Romans 9:10-13 – Who Is Jacob? Who Is Esau?

In this series we are not going through Romans chapter 9 in depth. My goal is merely to give us some key cross-reference passages to help us come to a clear understanding of what Paul is communication in Romans 9. Most of these passages come from Paul in the book of Romans, Galatians or Ephesians. But we will also look to some of Old Testament passages he cites, as well as other related passages. 

In the last post we saw that Paul, in Romans 9:6-9, uses Isaac, the child of promise, to represent the Church of Jesus Christ made up of Jewish and Gentile believers. And he points his finger at his unbelieving countrymen and suggests that they are like Ishmael, the son of a slave women. This was clarified by referring to Galatians 4:21-31 and Romans 4:13-16. Now we want to turn to the next section in his argument found in 9:10-13.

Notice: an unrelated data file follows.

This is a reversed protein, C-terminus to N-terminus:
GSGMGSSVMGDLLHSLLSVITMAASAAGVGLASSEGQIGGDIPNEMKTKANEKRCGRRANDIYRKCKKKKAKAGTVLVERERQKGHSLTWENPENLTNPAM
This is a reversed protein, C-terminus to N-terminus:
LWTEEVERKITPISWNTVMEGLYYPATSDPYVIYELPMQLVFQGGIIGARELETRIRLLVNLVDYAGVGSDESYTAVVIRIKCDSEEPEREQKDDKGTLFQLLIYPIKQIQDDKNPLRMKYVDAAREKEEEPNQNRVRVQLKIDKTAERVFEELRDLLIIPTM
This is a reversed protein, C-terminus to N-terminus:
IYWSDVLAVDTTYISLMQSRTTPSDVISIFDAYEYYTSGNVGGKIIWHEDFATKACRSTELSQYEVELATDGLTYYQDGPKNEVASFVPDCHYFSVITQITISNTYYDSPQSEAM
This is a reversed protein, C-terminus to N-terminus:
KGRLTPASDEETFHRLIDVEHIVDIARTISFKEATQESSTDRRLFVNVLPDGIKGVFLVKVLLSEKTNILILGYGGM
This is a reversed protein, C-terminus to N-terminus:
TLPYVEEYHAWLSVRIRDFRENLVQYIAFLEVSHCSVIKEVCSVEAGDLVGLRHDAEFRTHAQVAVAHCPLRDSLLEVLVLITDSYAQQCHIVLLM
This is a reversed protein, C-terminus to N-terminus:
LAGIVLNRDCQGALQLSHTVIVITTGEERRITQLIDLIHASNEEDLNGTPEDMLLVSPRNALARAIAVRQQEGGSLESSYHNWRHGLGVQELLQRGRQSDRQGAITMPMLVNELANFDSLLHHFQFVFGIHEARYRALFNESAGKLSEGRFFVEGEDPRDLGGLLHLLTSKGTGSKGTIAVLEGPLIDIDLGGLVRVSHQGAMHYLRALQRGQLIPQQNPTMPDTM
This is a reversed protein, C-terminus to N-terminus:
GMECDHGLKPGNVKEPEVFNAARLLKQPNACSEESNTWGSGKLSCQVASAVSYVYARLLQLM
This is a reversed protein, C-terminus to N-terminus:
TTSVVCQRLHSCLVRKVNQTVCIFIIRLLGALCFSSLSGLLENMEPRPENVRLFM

10 And not only this, but when Rebecca also had conceived by one man, even by our father Isaac 11 (for the children not yet being born, nor having done any good or evil, that the purpose of God according to election might stand, not of works but of Him who calls), 12 it was said to her, “The older shall serve the younger.” 13 As it is written, “Jacob I have loved, but Esau I have hated.” 

Rom 9:10-13 NKJV

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Romans 9:6-9 – Who Are The “Children of Promise”?

In this series, we are not going through Romans chapter 9 in depth. My goal is merely to give us some key cross-reference passages to help us come to a clear understanding of what Paul is communicating in Romans 9. Most of these passages come from Paul in the book of Romans, Galatians, or Ephesians. But we will also look at some of the Old Testament passages he cites, as well as other related passages. 

6 But it is not that the word of God has taken no effect. For they are not all Israel who are of Israel, 7 nor are they all children because they are the seed of Abraham; but, “In Isaac your seed shall be called.” 8 That is, those who are the children of the flesh, these are not the children of God; but the children of the promise are counted as the seed. 9 For this is the word of promise: “At this time I will come and Sarah shall have a son.”